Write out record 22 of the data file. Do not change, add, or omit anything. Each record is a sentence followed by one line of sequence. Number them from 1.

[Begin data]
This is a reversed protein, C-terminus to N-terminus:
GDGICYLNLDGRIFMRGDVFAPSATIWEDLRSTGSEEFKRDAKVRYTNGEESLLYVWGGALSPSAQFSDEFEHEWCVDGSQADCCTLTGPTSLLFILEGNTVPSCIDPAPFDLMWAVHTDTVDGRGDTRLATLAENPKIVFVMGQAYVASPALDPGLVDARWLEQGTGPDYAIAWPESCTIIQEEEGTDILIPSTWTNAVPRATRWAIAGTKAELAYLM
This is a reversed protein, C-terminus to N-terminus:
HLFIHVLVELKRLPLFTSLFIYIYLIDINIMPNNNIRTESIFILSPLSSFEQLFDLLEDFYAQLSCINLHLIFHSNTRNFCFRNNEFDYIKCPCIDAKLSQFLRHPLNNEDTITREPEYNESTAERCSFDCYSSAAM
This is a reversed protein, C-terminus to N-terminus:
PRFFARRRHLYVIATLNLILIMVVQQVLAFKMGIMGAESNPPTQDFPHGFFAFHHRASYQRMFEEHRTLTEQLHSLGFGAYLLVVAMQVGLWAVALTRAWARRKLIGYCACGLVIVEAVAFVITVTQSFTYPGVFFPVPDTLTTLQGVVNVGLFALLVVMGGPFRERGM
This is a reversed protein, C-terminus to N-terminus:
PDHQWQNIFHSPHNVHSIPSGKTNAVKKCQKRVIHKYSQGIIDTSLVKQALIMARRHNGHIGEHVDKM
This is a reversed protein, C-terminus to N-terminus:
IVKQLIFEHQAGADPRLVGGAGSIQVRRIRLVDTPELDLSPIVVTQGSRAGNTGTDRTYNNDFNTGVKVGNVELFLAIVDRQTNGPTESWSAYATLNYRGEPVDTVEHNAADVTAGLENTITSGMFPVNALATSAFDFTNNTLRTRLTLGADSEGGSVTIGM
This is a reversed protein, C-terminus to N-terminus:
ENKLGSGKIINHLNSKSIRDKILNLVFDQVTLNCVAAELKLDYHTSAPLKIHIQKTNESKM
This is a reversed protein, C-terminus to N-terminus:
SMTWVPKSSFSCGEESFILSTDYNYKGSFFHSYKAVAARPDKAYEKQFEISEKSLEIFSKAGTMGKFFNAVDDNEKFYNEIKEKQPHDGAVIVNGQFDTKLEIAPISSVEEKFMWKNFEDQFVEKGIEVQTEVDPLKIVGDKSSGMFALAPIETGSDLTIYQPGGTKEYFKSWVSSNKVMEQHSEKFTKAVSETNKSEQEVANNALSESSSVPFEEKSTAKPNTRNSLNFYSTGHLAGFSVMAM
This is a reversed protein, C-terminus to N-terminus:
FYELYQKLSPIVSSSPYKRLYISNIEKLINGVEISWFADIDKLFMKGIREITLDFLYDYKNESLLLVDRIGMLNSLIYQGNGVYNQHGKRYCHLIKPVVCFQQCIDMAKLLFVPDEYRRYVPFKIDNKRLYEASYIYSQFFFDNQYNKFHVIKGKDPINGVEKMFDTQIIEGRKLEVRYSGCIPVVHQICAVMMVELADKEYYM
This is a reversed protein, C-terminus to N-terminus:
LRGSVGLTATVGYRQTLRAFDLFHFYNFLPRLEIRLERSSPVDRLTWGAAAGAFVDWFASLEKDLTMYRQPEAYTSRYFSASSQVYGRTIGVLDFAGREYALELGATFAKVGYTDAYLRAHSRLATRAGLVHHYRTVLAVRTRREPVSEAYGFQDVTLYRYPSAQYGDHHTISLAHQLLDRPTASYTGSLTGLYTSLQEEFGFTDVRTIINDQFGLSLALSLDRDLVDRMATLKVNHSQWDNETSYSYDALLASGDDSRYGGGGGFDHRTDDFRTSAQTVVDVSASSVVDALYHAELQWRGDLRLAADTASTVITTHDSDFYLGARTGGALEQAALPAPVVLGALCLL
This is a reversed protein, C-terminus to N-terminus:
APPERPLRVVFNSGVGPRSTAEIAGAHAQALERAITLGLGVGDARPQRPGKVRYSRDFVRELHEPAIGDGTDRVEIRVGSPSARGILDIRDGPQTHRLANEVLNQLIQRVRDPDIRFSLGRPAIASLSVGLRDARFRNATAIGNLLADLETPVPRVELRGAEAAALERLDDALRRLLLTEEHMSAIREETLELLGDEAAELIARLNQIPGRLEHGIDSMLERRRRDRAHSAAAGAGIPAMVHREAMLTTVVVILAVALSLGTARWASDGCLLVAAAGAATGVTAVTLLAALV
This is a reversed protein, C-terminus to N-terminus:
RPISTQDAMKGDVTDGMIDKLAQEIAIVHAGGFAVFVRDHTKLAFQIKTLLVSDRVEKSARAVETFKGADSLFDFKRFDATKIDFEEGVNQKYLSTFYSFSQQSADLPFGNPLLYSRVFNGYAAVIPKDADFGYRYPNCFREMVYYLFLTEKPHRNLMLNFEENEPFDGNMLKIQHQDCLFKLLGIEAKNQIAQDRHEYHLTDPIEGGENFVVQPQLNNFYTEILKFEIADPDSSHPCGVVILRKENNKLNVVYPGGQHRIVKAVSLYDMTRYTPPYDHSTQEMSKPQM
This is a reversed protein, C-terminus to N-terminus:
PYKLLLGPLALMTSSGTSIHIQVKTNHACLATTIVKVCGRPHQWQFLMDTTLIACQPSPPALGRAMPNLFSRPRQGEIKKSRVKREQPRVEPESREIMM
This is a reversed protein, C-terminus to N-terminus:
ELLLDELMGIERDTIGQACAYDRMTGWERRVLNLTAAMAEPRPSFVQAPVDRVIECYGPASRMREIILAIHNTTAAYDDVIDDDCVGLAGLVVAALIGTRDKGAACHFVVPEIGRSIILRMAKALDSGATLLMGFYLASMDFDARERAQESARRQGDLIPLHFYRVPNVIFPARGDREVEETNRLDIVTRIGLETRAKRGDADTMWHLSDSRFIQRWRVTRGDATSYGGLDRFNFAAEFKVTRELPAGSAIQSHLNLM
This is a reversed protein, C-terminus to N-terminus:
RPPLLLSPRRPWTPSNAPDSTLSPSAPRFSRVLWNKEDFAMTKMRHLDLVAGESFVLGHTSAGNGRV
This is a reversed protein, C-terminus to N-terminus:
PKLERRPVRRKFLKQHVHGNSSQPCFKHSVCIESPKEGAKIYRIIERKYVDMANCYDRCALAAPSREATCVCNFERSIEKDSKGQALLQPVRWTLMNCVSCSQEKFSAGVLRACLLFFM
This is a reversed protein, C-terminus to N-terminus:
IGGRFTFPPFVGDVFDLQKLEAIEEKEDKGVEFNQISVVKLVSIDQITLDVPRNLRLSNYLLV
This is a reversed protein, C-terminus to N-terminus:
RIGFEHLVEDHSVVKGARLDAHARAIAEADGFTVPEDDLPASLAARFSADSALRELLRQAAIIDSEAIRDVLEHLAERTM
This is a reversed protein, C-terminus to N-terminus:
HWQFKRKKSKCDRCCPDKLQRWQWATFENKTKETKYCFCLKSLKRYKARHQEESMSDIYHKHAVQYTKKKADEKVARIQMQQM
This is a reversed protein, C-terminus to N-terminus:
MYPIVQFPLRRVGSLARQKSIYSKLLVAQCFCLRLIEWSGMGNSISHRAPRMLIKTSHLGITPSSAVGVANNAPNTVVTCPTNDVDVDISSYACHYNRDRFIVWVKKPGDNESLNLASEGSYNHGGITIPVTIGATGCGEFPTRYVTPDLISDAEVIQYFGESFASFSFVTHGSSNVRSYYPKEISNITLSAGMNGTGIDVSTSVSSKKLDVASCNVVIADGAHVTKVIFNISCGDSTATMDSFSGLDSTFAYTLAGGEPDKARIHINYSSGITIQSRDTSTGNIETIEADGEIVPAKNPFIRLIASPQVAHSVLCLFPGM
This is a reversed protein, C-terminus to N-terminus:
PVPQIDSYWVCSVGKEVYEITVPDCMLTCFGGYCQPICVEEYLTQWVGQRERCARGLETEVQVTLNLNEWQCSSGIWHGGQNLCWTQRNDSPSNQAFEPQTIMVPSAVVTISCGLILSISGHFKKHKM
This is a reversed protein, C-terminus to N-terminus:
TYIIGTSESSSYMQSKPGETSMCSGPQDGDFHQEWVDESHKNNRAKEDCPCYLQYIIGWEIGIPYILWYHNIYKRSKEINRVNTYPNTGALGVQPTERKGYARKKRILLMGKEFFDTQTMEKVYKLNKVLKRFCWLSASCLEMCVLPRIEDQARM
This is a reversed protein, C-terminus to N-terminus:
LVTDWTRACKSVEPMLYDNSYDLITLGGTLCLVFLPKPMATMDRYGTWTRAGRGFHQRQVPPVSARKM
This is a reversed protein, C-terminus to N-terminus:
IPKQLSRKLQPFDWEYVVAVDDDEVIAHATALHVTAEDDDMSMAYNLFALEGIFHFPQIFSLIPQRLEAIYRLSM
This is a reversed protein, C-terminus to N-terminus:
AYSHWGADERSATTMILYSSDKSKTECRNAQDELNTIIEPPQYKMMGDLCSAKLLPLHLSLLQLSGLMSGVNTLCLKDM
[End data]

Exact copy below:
This is a reversed protein, C-terminus to N-terminus:
LVTDWTRACKSVEPMLYDNSYDLITLGGTLCLVFLPKPMATMDRYGTWTRAGRGFHQRQVPPVSARKM